Read more: therightscoop.com...


Oh, my...the Cops say it was drugs....and they would know - right? No bias there - from an anonymous cop no less

:-)
edit on 5/2/2015 by Spiramirabilis because: (no reason given)



posted on May, 2 2015 @ 03:34 PM
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originally posted by: windword

originally posted by: Xcathdra
a reply to: windword

You need an autopsy report to determine, legally, cause of death. That report is whats being used to charge the officers.
try again.



No, not necessarily. Grey may have died from cardiac arrest. That has nothing to do with the culpability of the perpetrators.



It really does not matter if he ultimately died of a cardiac arrest, or pulmonary embolus, or pneumonia, or sepsis (all common causes of death in the quadriplegic). The person or persons who made him a quad still bear the ultimate responsability. People have been convicted of murder a long time after the initial injury that ultimately resulted in death. I'd posit that a week is not enough time to separate the initial injury from the final demise.



posted on May, 2 2015 @ 03:36 PM
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originally posted by: Greathouse

originally posted by: NavyDoc

originally posted by: Greathouse

originally posted by: NavyDoc

originally posted by: Greathouse
a reply to: NavyDoc

Hey Doc you seem to be on the receiving end of a rather hard ride in this thread. But I have a question for you would a compression injury to the spine/larynx. Require more or less force?

My theory leans towards Mr. Gray being laid headfirst on his belly in the back of the van. And the driver gaining speed then slamming on the brakes to propel him forward until he impacts the metal partition in the front of the van with the top of the head or forehead.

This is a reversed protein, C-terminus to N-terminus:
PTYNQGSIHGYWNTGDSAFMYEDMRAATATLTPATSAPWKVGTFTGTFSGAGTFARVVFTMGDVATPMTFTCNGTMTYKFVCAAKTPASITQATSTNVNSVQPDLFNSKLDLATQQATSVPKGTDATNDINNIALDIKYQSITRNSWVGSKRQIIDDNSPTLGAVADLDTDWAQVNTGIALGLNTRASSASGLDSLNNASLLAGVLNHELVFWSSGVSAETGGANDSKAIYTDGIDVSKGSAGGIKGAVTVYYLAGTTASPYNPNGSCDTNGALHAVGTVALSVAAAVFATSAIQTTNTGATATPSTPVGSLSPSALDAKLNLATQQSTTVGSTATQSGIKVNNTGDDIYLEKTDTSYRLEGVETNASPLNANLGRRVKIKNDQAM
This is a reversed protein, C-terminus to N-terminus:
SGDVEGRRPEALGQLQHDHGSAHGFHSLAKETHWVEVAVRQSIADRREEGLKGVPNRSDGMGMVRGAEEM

What are your thoughts on that?


The larynx is protected posteriorly by the cervical spine and laterally by the sternoclidomastiod and other muscles. Obviously an anterior blow is the most likely cause of a laryngeal fracture. However, if there was an axial load to the head, causing around and extreme flexion to the neck, the larynx could be damaged. What the autopsy should show is if the larynx was compressed anterior to posterior (squished like you were squeezing a tube) or superior to inferior (like you were crushing a can.)


Superior to inferior was what I was pondering. Could that also hypothetically apply to the spine trama? Just a question I know better than to make a bold statement that is what happened. I repeatedly said that is my theory and I will wait until the medical examiners report comes out. I'm in no way looking for confirmation I would just like to know if there is any validity to my assumption.

Even if the answer is a no I might have changed the subject from the topic of the last two pages.

Certainly. Compression, superior to inferior, are the most comment type of vertebral body fractures--like a slinky or an accordion--the vertebrae are crushed from the top down. That could also compress the larynx


The one thing that is abundantly clear in this thread is there are innumerable possibilities as to how his injury occurred. I noticed you have only been trying to provide information and not make a judgment. And the reality of the situation is everyone on this thread including me is speculating in the absence of the medical examiner's autopsy.